Tuesday, March 30, 2010

Say What? Added Costs for Special Needs Care Strains Families and Budgets

My previous blog offered my opinions regarding the new Obamacare plan and how it might affect coverage for parents of children with special needs.

Regardless of insurance coverage, the best of insurance plans will not provide coverage for many of the incidental costs of providing care for children with disabilities.

We may take for granted the regular costs of raising a family, however, hidden additional costs contribute to the financial strain experienced by so many families in the best of economic situations, let alone in the current state of affairs.

Programs like Medicare, Medicaid and State Children’s Health Insurance Programs (SCHIP), may offer coverage for limited services, however, do not cover the significant out-of-pocket costs, in addition to deductibles and co-pays, for the necessary related equipment and supplies. These necessary expenses might include prescriptions; over-the-counter medications, ointments, and supplements; diapers; special bath and toileting equipment and supplies, and specialty food items and feeding implements. Then there’s special equipment for seating, standing, and mobility; wheelchairs, special strollers, trays, standers, walkers, gait trainers, and more.

I haven’t mentioned the additional costs for physical, occupational, speech or other therapies that are not covered by insurance. What about the cost of gasoline and transportation to the more than average number of health-related office visits? How about tutoring, caretaking, and counseling costs? Then there is loss of income due to time off work for the increased number medical appointments, procedures, IEP meetings, or incidents that unexpectedly arise.   Some parents cannot hold a full-time jobs because of their responsibilities as a parent to be available on a day-to-day basis.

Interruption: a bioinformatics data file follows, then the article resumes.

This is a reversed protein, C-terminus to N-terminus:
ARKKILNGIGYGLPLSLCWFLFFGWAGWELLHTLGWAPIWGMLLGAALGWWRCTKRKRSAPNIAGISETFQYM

Parents, feeling the burden of these expenses, are often forced to prioritize and compromise activities and expenditures the entire family might otherwise enjoy. Regardless of the family’s economic status, or the disabilities involved, these hidden costs are often a hardship and can put a strain on the parents, and entire families, of children with special needs.

I know, I’ve been there for the needs of my granddaughter. My heart goes out to all of you in these difficult times!


Wednesday, March 24, 2010

Say what? What about the new healthcare bill and special needs kids?

Let me begin by saying that my past experience of 30+ years in the healthcare field and owning a large medical billing company provide me with the qualifications, I believe, to express my personal opinion here.
In addition, I've been dealing with my granddaughter's healthcare issues for 12 years and, I might add, it's been a challenge from the start.

Some of you may think the new Obamacare plan will benefit disabled children and adults.
If it truly offers coverage for those with pre-existing conditions, this is the only benefit I can see.

We know that most private insurance companies, with the exception of premium plans, provide little, if any, long-term care for the disabled. Medicaid and Medicare plans only provide services when “approved and authorized”. Authorization is usually provided based on the end result or gain. If there is no gain, there is usually no service. We know what happens without therapy and other needed services. It becomes an unfortunate vicious cycle for all concerned.

Don’t be fooled by broad terms like "basic benefits" and "covered".  They are not the fine print. What is "covered" is not what is "approved" or; for that matter, even "allowed".  

Authorized, allowed and approved are the key words in fine print!

What if your child doesn’t walk, or talk? What then is the benefit of therapy? Is there a gain? What about premature babies and the cost of keeping them alive? What about children born with syndromes and severe disabilities? What about those that are institutionally deemed?  Where will it end?

What’s that you say? Counseling is a benefit of the new plan? Think about it.